Golden Boat is an experimental short narrative film directed by Kristin Li & Clayton Beugeling in which a group of diverse travelers are stuck in an isolated shack surrounded by a harsh desert, waiting to continue their nondescript travels. Some characters, such as the protagonist, view this purgatorial state as suffocating and unbearable, while others are content with the quiet.
The film creators do a fantastic job of creating a liminal space with the set and disjunctive sound design. We as the audience are easily able to buy into the somewhat fantastical scenario because of the attention to detail present in the sets and the effective world building ingrained in the aesthetics. The warehouse is filled with items wrought with use, stained, aged. There is a sense of stagnation as nothing present in the frame looks as if it was made after the 1980’s. Combine that with the muted color pallet and the ever-present layer of sand plaguing every surface, and what we are left with is a heavy and oppressive atmosphere. Kristin Li & Clayton Beugeling have created a setting that feels like a character in and of itself.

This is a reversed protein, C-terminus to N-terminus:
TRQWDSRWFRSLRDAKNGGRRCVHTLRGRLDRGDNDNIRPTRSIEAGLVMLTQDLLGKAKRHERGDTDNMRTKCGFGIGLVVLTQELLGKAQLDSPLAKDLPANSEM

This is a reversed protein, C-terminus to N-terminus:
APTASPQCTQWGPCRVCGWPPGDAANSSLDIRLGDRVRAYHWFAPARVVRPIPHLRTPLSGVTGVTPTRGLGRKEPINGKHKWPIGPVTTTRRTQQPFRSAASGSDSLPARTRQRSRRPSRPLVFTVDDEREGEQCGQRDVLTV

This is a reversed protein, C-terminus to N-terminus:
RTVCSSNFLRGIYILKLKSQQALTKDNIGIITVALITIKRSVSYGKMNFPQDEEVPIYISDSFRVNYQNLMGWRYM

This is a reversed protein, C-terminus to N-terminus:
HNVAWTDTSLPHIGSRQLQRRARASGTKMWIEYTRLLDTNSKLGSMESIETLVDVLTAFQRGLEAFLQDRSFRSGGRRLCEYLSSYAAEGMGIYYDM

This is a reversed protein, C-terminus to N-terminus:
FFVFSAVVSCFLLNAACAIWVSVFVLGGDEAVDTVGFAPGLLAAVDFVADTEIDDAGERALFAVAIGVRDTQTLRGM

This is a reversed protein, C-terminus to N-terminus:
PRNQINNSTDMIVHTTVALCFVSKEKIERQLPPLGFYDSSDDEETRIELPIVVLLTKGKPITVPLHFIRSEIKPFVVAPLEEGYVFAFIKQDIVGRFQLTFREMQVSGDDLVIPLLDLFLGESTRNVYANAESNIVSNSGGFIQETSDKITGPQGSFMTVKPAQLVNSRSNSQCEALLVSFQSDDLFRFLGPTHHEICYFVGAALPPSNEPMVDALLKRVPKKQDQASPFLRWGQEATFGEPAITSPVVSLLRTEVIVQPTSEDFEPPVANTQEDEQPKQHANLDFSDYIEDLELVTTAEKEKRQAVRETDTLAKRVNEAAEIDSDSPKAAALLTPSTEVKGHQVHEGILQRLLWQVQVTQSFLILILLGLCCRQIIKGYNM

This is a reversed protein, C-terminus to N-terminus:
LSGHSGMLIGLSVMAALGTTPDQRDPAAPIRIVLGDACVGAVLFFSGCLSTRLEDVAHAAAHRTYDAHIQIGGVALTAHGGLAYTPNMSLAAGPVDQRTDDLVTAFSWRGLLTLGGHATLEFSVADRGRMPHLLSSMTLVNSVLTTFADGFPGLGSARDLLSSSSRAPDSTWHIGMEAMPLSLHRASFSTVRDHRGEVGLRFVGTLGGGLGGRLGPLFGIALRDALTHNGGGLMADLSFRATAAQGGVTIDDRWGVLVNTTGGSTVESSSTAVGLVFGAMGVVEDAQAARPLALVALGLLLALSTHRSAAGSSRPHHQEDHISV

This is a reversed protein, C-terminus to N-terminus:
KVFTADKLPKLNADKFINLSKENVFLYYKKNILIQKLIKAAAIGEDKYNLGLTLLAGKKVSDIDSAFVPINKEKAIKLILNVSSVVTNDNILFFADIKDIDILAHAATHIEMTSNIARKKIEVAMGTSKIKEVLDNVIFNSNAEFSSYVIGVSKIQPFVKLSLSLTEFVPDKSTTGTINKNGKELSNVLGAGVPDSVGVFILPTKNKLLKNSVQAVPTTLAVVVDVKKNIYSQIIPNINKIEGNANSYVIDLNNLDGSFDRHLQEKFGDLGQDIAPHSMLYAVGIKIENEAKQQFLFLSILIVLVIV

One of the strongest aspects of this film is the outstanding cinematography. The frustration of the main character is felt by the audience with the lethargic pacing and static camera. Shots are expertly composed with depth and texture that lets the eye wander throughout the long shots. The film stock used produces a soft image that compliments the deep colors present in the frame.
In the end, the film asks more questions than it answers, providing a surreal and thought-provoking experience. It’s non-traditional narrative structure acts as an amazing mechanic for exploring the themes of faith, uncertainty, and liminality. In my opinion, it is a must see for audiences at the Ithaca Pan Asian American Film.
Golden Boat will be shown at around 5:30 at Cinemapolis on Friday October 12th.